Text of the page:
(AND  there is no reason why a innovative government cannot utilise – or even monetise to the advantage of the Queensland taxpayer – what a team of dedicated Brisbane educators have developed to facilitate the use of such a model beyond the state by other service providers.)

Huge congratulations to the Barrett School – its staff and its students. You are all key players in a great success story.

 

 

“Who We Are” and “What We Need”

We started our month on education for young people with severe mental health issues by introducing one of the new videos created by the Health Consumers Queensland consumer/carer network – ‘Education for Young People with Severe Mental Health Issues’ (5 Oct). That video – which gives insights into the lives of these young people – is also half of a 2-part series aimed at education service providers (government, private organisations, curriculum designers as well as teachers).

But, in the same way that Part 1 (Who We Are) is able to highlight aspects of what the reality of living with severe and complex youth mental health issues can be, Part 2 (What We Need)’s concise clarity gives indications of the personal perspective that, when shared, can help to properly develop wider understanding of what severe youth mental health issues can actually mean. Especially in relation to the gulf that those directly affected can feel between their experience/needs and what is available to help them – a burden which can add to a situation that’s already overwhelming.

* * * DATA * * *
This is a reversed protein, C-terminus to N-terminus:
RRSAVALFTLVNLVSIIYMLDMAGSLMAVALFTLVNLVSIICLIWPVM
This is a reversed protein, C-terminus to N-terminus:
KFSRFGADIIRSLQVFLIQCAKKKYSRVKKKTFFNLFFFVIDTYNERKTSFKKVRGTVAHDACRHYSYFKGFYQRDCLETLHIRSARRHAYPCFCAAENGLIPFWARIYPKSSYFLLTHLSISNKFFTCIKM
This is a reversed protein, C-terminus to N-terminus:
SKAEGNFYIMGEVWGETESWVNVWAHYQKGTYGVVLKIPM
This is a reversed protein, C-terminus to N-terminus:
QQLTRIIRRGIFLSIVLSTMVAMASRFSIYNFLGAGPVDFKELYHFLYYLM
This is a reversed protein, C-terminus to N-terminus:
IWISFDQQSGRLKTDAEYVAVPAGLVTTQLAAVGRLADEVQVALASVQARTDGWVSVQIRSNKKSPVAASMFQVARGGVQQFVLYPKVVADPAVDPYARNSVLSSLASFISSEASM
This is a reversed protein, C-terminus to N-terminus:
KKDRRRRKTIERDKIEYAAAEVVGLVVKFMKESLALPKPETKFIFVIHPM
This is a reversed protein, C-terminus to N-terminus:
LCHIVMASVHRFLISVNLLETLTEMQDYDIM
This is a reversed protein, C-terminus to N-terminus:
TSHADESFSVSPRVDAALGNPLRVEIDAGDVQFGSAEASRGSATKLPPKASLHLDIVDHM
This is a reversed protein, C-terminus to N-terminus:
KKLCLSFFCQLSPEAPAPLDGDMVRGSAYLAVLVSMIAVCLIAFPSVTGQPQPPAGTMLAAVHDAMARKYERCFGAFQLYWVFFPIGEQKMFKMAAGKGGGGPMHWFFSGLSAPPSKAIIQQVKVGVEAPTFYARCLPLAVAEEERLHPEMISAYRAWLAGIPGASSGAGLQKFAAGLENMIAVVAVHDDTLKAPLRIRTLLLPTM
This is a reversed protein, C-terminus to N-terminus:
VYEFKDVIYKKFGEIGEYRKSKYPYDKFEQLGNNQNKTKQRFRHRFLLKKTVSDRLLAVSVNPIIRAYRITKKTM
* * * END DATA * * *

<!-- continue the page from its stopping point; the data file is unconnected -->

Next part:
So please share this post or links directly to the videos wherever you see opportunities to raise awareness and/or communicate what’s necessary to ensure the most effective services become available.

CONSUMERS AND CARERS ON EDUCATION FOR YOUNG PEOPLE WITH SEVERE MENTAL HEALTH ISSUES
Experiences with Education: Part 1 – Who We Are 

Experiences with Education: Part 2 – What We Need

 


To read our previous October posts focused on education, go to:

Education for Young People with Severe Mental Health Issues (5 Oct)